Used 2007 GMC Envoy Consumer Reviews
I am so angry right now. My 2007 Envoy has 45,000 miles. At 34,000 miles the fuel guage stop working (i had it fixed $800 because I have small children and did not want to be standed with them). At 45,000 my battery, alternator and now the computer just went so nothing will blow out the vents, In the past 3 weeks I have put $1,000 into the car. My husband would not consider buying a foreign car but we might be changing our mind.
After many weeks of searching the internet for the perfect vehicle for me, I finally chose the GMC Envoy. Not only did I love the looks, but the ride is very quiet and smooth.
There is no label for XT, SLE, or the other ID for the same 6 cyclinder Envoy. The 6 cyclinder provides the power and towing ability, gas mileage that I expected. I get 18 city 21 on level highway. With 3 people ski gear, driving up mountains in thinner air it drops to 15.5 - 17MPG and that is with 4 snow tires. With 1 person and reducing weight by never carrying over 1/2 tank of gas and 35 PSI in the summer tires the mileage goes up. Loosing 4-6 MPG and gaining the power and towing ability for mulch, logs, motor boat is worth it. The Suburu and Toyota Highlander's rating was false. with the weight of people, air drag it proved to be 25 MPG, never in the 30's.
I have reviews several reviews and know that I am not the only one experiencing this issue. I have a 2007 Envoy and have had issues with the gas gauge for a few months now. The gas meter will indicate that I am empty but I will have gas in the tank. I have determined that once i get about 1/2 a tank it tells me i am empty. Are thier any plans on recalling this problem that several of us are experiencing?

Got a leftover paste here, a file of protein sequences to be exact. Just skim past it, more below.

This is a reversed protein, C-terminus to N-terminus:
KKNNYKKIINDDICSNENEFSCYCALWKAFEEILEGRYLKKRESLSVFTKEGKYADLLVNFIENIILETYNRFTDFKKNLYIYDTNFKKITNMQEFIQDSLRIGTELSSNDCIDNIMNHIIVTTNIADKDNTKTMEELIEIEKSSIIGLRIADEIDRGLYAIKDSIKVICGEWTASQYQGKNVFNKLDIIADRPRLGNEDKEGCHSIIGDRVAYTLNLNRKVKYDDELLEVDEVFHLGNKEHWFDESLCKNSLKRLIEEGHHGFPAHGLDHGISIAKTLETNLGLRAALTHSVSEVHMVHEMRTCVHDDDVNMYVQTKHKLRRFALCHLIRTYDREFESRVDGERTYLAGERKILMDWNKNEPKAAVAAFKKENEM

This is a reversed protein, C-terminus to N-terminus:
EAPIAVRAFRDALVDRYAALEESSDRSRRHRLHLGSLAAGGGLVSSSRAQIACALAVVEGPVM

A lot of people can't tell the difference between what they're calling full-size SUVs now, and what they called mid-size SUVs in the 90s, but there is a major difference. When the popularity of SUVs exploded in the 90s, vehicles like the Pathfinder, Explorer, and Durango were based on truck frames, meaning the body basically bolts onto a ladder which has a big engine in the front, a transmission bolted behind it, and a driveshaft going to the rear axle. Now those same vehicles have much more in common with minivans than they do with trucks. Their construction is of a unitized body, which, rather than being a body bolted onto a proper backbone, is just a bit cluster of sheet metal with some stressed areas stamped with thicker stock. It saves weight, which in turn saves gas. In standard crash tests where it's the vehicle vs a concrete block, the safety compromise is negligible, but when two SUVs collide, one has massive beams spanning from bumper to bumper and a 500+ lb advantage in structural steel, and one has a body which is optimized for weight savings, how do you think that turns out? The powertrain is also different, going from a large longitudinal-mounted engine powering a rear axle and an optional front axle, to a small transverse-mounted engine with a combined transaxle powering the front with the rear being the option. So here you have the Envoy, the last of GMs mid-size SUVs possessing the guts of a truck. It's built on a ladder frame, with the same basic engine (5.3L V8), transmission (4L60E) and rear axle (GM 8.6" 10-bolt) as the Sierra/Silverado line of half ton pickups. It's an expensive way to build trucks, and GM abandoned it with the introduction of the Acadia/Traverse "SUVs." Most of the other mid-size SUVs, such as the Explorer, Pathfinder, and Durango have followed suit. Only the Toyota Four-Runner still uses a ladder frame. The true full-size SUVs (Suburban, Expedition, Land Cruiser) have retained the ladder frame, for now. As far as our Envoy Denali goes, it's a fun vehicle to drive. It's not especially spacious, not a fuel sipper, not the most luxurious, it's just a really cool vehicle for active people who don't have to carry a lot of stuff. Having owned this vehicle for almost 10 years now, I did two modifications to make it suit our needs: first, I added a jump seat in the rear from littlepassengerseats.com, which made it into a six person vehicle while still retaining a decent amount of cargo space. And second, I installed a lift kit from BDS to allow larger tires. The Envoy Denali is the only vehicle I know of which came with 245/60R18s, meaning there is almost no selection, and certainly no truck/SUV tires. By raising it up 2 inches, and adding 1.5" wheel spacers to the front, I was able to install the standard Chevy Silverado tires: 265/65R18. The vehicle looks awesome, but still stock to the casual observer. If you get the SLT, with the standard 17" tires, you'll have no problem finding tires, and the lift won't be necessary. Personally, I only got the Denali because I wanted that beautiful LS-variant V8 in the short body (305 hp based on the Corvette LS motor of the early 2000s). I was never really a fan of the bling, but love the bang. Toward the end, they did make some SLTs in that configuration, through they seem kind of rare. As far as major maintenance, it's needed nothing other than new rear suspension airbags at one point (about $200 each), and new front wheel bearings ($100 each). It does have three annoyances, however: 1) the driver's door always made a "thunk" when going over large bumps, especially while turning left. 2) I've found the decapitated heads of three of the 10 exhaust manifold bolts on my garage floor throughout the years, all from corner positions--it's not leaking yet, but when it does, the job will be a real pain with that huge engine shoe-horned into that tiny compartment. 3) The Bose system makes a buzzing, interference sound from time to time, which goes away with a good whack of the center console. I can live with those minor issues.